Technology in seniors’ care

Issue: BCMJ, Vol. 60, No. 1, January, February 2018, page(s) 52-53 Council on Health Promotion
Jay Slater, MD

Few people who consider the future of health care can argue that the aging demographic poses both serious challenges and huge opportunities. Along with predicted shortages of health care workers and fiscal constraints, meeting the quadruple aim of health care (improved population health, better patient experience, better provider experience, and reduced cost) for a growing senior population will necessarily rely increasingly on existing and emerging technologies.

Technological advances in health care are abundant, ranging from artificial intelligence, which will, for example, create patient-specific care plans based on multiple parameters, to virtual and augmented reality, which will allow trainees to learn procedures safely before having contact with patients. Tricorders for rapid bedside diagnostics and tailor-made drug regimens using gene sequencing to guide pharmacologic choices are other looming technologies.

For improving elder care, technologies can be broadly divided into four categories: managing patient data, disease self-management, monitoring patient-specific medical or risk factors, and providing care to the patient.

In the area of patient information, BC has one of the highest rates of electronic medical record (EMR) adoption in Canada,[1] and digital records are improving clinical care and workflows as well as communication between doctor and patient/caregiver and among health care providers. The future holds improved communications accessed from and stored within the EMR. EMRs may also be the repository of patients’ health data as collected by various monitors.

In terms of self-care, which for elders often means the “circle of care,” a growing number of apps are available for smart phones and tablets that are user-friendly and provide useful information, as would a reference book. Apps can also monitor functions like sleep and heart rate and provide reminders to take medications.

These apps are relatively passive and require a certain degree of patient (or caregiver) involvement. While seniors are increasingly computer savvy,[2] those with sensory, cognitive, or functional impairment may not themselves be able to use these technologies.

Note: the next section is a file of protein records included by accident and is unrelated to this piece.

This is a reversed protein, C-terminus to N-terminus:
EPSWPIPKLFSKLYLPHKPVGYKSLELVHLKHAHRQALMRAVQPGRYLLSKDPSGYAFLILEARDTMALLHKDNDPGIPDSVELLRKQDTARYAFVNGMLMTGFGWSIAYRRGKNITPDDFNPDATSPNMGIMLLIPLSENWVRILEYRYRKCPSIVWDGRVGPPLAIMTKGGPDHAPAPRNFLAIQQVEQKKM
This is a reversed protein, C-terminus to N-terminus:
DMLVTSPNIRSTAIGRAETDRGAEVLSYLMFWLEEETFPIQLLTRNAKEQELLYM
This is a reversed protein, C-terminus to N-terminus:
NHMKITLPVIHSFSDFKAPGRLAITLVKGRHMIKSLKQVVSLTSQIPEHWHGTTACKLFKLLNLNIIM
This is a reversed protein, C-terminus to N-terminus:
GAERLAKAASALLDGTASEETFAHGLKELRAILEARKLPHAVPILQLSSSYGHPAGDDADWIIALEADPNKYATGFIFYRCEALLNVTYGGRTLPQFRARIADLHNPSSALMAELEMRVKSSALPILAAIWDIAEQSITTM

Next is the realm of remote monitoring, including electronic sensors and video surveillance. The so-called Internet of Things will offer a host of home-based sensors to track such things as activities and medication compliance. Seniors’ homes may have device monitoring—Is the fridge door being opened often enough? Are medications being popped out of blister packs? Already available, Smart Blisters have an electrical current that is interrupted when the foil of a blister is torn. To be effective, these sensors and video monitoring require that someone, either the patient or, more likely, an involved caregiver, is notified when activities don’t meet predetermined thresholds. Since frail and demented elders are at high risk of falling and wandering, sensors in the floor and GPS trackers will be used to monitor seniors and notify caregivers of problematic events. These technologies, in combination, may enhance the health and safety of seniors, but it will be at the cost of loss of privacy and autonomy. The ability for seniors to understand and consent to the use of such monitoring systems may also be questionable.

Perhaps the most promising and, at the same time, ethically challenging technologies involve patient care. So-called care robots are technological devices integrated into care practices. They may offer indirect or direct care to patients and, in the latter, they may assist with physical care, like bathing, or be used more for psychosocial care such as companionship. It is argued that robots hold the promise of mitigating a shortage of health care workers and enhancing the autonomy of elders.[3] At the same time there are concerns that robots will diminish the moral quality and standard of care.[4] As assistive technology expands, so does the field of robo-ethics. Sharkey and Sharkey[5] highlight areas of concern in robotic elder care—reduction in human contact, loss of privacy, loss of personal liberty, loss of control, deception, and objectification. This suggests that care benefits should be thoughtfully weighed against the ethical costs.
—Jay Slater, MD
Geriatrics and Palliative Care Committee

This article is the opinion of the Geriatrics and Palliative Care Committee, a subcommittee of Doctors of BC’s Council on Health Promotion, and is not necessarily the opinion of Doctors of BC. This article has not been peer reviewed by the BCMJ Editorial Board.

References Top

1.    Collier R. National physician survey: EMR use at 75%. CMAJ 2015;187:E17-E18.
2.    Anderson M, Perrin A. Pew Research Center. Tech adoption climbs among older adults. Accessed 19 December 2017. www.pewinternet.org/2017/05/17/tech-adoption-climbs-among-older-adults.
3.    Santoni de Sio F, van Wynsberghe A. When should we use care robots? The nature-of-activities approach. Sci Eng Ethics 2016;22:1745-1760.
4.    Vallor S. Carebots and caregivers: Sustaining the ethical ideal of care in the twenty-first century. Philos Technol 2011;24:251-268.
5.    Sharkey A, Sharkey N. Granny and the robots: Ethical issues in robot care for the elderly. Ethics Inf Technol 2012;14:27-40.

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